James Saunders, who died in 2004, was a unique and underrated playwright whose early plays had a witty existentialism and playful inventiveness that certainly influenced Tom Stoppard and deserve an overdue re-evaluation.

Words, words, words, are what Hamlet says he’s reading. And there’s a tumbling cascade of them, glinting and glittering through Saunders’ first full-length success, Next Time I’ll Sing To You (1962), which Anthony Clark has delightedly unleashed in this revival.

The play is certainly dated in its self-conscious “theatricality,” as a group of actors and their director investigate “the pretence behind the pretence” in telling, eventually, the story of a real-life Essex hermit, Jimmy Mason, in the first half of the last century.

But no-one else in the theatre of that time was making connections between the Europeanism of Sartre and Pirandello and the primness of the English comic tradition. Saunders brings the two worlds together while investigating the life of one man, a forgotten recluse.

It’s as though Hamlet were to go much further in contemplating Yorick’s skull. The rarefied nature of it all is a challenge, still, I admit, but the relish in the playing of Clark’s cast is completely beguiling.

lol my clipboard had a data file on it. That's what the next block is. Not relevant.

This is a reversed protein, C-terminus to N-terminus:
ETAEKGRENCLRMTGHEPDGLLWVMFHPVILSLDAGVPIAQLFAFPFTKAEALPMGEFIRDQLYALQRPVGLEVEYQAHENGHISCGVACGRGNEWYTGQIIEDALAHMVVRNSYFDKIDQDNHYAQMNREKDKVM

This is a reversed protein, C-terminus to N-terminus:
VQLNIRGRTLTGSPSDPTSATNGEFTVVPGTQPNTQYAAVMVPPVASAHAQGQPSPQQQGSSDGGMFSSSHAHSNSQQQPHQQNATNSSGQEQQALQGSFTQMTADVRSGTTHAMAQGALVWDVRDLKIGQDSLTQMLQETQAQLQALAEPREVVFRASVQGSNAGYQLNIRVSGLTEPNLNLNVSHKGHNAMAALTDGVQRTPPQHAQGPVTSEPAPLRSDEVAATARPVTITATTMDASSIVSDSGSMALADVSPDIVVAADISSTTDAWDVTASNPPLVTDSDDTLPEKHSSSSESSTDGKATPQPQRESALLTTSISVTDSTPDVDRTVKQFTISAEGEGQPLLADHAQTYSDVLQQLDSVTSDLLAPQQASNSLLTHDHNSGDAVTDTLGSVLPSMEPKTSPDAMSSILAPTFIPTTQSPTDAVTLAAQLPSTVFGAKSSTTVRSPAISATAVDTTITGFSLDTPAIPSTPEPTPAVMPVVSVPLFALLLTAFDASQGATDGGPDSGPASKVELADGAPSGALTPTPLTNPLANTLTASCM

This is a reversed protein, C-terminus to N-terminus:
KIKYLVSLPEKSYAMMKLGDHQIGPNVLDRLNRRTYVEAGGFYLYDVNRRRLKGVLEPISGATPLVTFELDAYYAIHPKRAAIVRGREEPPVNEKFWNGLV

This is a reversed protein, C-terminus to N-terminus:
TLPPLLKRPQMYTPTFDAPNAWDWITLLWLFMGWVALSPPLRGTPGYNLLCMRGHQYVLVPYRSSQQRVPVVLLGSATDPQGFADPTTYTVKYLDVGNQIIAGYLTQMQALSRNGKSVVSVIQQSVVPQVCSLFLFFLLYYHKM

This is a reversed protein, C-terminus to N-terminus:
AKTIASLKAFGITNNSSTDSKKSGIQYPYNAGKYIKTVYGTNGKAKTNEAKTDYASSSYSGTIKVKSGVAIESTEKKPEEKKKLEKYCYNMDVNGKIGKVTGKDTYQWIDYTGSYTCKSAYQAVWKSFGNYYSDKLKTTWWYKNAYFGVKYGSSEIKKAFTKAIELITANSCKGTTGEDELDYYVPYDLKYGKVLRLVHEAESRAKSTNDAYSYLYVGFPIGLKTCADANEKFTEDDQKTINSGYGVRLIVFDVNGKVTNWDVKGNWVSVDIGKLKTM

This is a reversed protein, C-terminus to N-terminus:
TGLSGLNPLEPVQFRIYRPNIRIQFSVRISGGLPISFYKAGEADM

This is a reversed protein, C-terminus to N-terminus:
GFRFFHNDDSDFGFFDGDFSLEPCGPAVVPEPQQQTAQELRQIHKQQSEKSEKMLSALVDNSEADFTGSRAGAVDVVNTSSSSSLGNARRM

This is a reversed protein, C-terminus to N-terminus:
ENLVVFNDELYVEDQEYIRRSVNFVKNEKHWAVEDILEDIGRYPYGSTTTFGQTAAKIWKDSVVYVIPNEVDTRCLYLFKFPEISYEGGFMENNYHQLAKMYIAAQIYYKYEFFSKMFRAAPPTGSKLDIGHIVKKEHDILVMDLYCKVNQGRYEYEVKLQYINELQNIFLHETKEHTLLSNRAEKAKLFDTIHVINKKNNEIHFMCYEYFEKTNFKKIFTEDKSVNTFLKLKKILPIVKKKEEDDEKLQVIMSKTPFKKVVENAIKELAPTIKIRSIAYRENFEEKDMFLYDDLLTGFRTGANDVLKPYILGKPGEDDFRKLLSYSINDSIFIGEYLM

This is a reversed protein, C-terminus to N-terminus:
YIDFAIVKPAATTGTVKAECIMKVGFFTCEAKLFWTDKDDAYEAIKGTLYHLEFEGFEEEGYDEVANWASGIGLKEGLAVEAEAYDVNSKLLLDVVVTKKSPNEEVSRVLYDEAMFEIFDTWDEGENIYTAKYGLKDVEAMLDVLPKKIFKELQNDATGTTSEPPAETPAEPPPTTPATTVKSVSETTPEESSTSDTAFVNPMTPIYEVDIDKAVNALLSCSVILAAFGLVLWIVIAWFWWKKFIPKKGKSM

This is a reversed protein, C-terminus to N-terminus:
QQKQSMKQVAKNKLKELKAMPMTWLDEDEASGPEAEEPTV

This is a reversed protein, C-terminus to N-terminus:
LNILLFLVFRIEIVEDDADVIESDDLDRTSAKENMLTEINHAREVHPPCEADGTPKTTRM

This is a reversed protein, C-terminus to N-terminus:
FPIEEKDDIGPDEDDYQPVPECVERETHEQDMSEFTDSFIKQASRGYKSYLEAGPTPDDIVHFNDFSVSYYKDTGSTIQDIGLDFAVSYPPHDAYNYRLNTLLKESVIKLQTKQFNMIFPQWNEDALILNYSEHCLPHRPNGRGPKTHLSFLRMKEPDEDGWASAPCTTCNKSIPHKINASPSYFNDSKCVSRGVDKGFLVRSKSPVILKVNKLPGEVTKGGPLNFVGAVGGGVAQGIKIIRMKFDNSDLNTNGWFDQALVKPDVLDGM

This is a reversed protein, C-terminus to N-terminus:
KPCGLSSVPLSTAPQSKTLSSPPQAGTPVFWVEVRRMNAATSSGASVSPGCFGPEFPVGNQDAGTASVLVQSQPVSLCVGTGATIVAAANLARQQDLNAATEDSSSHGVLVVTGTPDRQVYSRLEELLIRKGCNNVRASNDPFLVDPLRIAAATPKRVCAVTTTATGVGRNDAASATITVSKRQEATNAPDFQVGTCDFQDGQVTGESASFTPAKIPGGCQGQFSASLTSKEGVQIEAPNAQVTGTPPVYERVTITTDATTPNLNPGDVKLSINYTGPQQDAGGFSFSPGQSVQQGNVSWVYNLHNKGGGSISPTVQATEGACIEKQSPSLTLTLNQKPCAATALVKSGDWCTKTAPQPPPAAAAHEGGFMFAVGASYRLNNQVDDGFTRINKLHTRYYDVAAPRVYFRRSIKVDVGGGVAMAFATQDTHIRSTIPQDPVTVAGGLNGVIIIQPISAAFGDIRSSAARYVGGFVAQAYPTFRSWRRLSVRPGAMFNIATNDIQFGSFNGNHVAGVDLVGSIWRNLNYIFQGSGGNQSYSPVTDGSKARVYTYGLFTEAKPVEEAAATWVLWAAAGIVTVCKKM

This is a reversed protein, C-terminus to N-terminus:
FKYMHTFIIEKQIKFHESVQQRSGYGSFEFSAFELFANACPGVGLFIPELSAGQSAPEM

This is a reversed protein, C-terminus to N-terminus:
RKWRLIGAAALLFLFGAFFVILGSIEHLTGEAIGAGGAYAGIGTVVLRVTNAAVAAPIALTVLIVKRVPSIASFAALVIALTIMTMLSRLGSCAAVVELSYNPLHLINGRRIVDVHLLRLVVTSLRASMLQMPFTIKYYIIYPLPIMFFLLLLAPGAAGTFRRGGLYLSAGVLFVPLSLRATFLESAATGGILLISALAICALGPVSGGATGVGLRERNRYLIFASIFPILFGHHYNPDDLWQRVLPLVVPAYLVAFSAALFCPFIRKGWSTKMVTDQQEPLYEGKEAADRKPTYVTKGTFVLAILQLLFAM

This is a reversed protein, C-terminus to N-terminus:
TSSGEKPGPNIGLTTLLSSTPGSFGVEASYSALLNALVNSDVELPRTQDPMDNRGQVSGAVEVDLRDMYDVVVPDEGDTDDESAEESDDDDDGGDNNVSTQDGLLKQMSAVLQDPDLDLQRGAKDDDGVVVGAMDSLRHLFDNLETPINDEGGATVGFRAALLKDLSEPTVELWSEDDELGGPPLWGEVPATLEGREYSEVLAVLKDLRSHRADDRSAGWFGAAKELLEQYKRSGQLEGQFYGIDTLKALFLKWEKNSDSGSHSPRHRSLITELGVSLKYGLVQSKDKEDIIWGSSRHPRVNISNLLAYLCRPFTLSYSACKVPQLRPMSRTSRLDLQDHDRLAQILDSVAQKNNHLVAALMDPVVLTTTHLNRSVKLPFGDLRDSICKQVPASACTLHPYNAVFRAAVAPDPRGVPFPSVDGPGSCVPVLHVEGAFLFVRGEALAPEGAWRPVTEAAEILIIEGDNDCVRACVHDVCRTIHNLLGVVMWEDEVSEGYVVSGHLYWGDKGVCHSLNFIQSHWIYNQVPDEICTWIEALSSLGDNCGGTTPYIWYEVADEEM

Jamie Newall huffs and puffs as the hermit claiming rights against his own interpretation, a surreal strand that leads to the director trying to pull off a false beard that won’t budge: it’s real after all. And the director, Rudge, played with magnificent gestural sweep by Aden Gillett, anchors the proceedings in his own vanity.

Gillett’s co-conspirators are Brendan Patricks as the sardonic, handsome Dust, Roger Parkins as the audience-baiting, joke-dealing Meff (the role first played by Michael Caine, just before he went off to make Zulu) and Holly Elmes as the reluctant Lizzie, one of identical twins (she’s the quiet one; the other, also called Lizzie, is merely taciturn, same difference).

In the search for the meaning of life, the patient is finally declared to have dislocated his soul. His tragedy is resisted most forcefully, and surprisingly, by Lizzie, who celebrates the sex urge by declaring that there is a moral obligation to do “it”; significantly, she is perhaps the only character not to believe that she is part of a performance.

Lizzie lives out of time, while the others inhabit an all too real world of artifice where audience members are chatted to, the overheard offstage chink of cups heralds an interval, and Meff asks if by any chance there’s a Lithuanian watchmaker, or a rapist, in the stalls tonight. The hush is deafening, which I think is the response Saunders is after.